87th AMS Annual Meeting

Thursday, 18 January 2007: 9:30 AM
Impact of surface heterogeneity in urban and rural areas on the atmospheric boundary layer using Doppler lidar.
207B (Henry B. Gonzalez Convention Center)
Andrew K. A. P. Barkwith, University of Salford, Salford, United Kingdom; and K. E. Bozier and C. G. Collier
Poster PDF (1.1 MB)
Urban areas change profoundly the transport and mixing properties of the airflow, which has important applications in forecasting air quality and in emergency response to fires or toxic releases. These applications require understanding of the dynamical and thermodynamic interactions between the boundary layer and urban areas. Key questions requiring study are: What is the role of local advection and heterogeneity of both rural and urban surfaces in determining the structure of the ABL; What are the impacts of urban and rural areas on large scale weather?

A key component of modelling dispersion and air quality within the urban areas is the mixing and ventilation processes that set the concentrations and their fluctuations. These processes occur on a range of scales from street, to neighbourhood, to city. On the neighbourhood scales we need to understand what descriptors of the surface characterise the flow, mixing, and dispersion. Also on the city scale investigations are needed into what are the different roles played by tightly packed tall buildings in the city centre regions when compared to the low lying suburban regions in controlling transport, mixing, and ventilation in the urban boundary layer. Clarification is needed on how much of the understanding of plant canopies can be carried over to the urban canopy.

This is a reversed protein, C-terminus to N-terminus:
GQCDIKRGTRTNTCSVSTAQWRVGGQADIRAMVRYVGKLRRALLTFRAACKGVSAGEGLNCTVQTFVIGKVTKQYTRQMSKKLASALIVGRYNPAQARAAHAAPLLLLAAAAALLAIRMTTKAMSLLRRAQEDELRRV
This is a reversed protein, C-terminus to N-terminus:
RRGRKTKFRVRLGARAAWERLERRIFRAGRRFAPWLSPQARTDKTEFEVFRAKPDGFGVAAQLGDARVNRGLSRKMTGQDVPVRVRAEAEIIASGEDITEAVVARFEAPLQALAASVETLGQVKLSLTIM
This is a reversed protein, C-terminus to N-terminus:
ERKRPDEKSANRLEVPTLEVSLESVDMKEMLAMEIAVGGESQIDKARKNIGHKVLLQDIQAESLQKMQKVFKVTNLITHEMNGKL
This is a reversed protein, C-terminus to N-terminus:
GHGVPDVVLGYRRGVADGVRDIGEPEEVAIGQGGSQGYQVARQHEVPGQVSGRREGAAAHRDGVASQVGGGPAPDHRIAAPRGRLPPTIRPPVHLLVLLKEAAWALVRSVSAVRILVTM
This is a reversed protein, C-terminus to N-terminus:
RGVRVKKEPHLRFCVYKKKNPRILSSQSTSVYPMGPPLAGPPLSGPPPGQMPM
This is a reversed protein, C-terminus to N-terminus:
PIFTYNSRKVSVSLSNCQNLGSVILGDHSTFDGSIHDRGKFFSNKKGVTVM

The research into those questions outlined in this paper is an integral part of the NERC National Centre for Atmospheric Science (NCAS) Universities Weather Research Network (UWERN) research programme. The work builds around both existing and planned scanning Doppler lidar data sets obtained in both urban and rural areas. The lidar system provides measurements on the scales from neighbourhood to city above the urban canopy layer to the top of the boundary layer and is therefore the ideal instrument with which to carry out this work. New urban measurements are to be made over Salford from SUBERB (Salford University Urban and Built Environment Research Base) and compared to existing rural data collected during both the NERC funded 2005 CSIP (Convective Storm Initiation Project (Browning, et al., 2006)) field campaign in Central-Southern England, and the 2006 Shoeburyness field trial to the East of London.

The Salford scanning Doppler lidar system is a ground based, mobile instrument. The system operates at an eye safe wavelength of 10.6Ám and has an (atmospheric dependent) range capable of 9km. The range and scanning capabilities of the Salford Doppler lidar system allows probing of the atmosphere throughout the boundary layer and over relatively large areas. Comparisons of the Doppler lidar radial velocities with those of a simple idealised mathematical model suggest how the surface influences the boundary layer structure. The paper will focus on the preliminary results of the rural field trials and give an overview of ongoing measurements at SUBERB project. The model and examples of its use will be described in detail.

Browning, et al., 2006. The Convective Storm Initiation Project. Submitted Bull. Am. Met. Soc.

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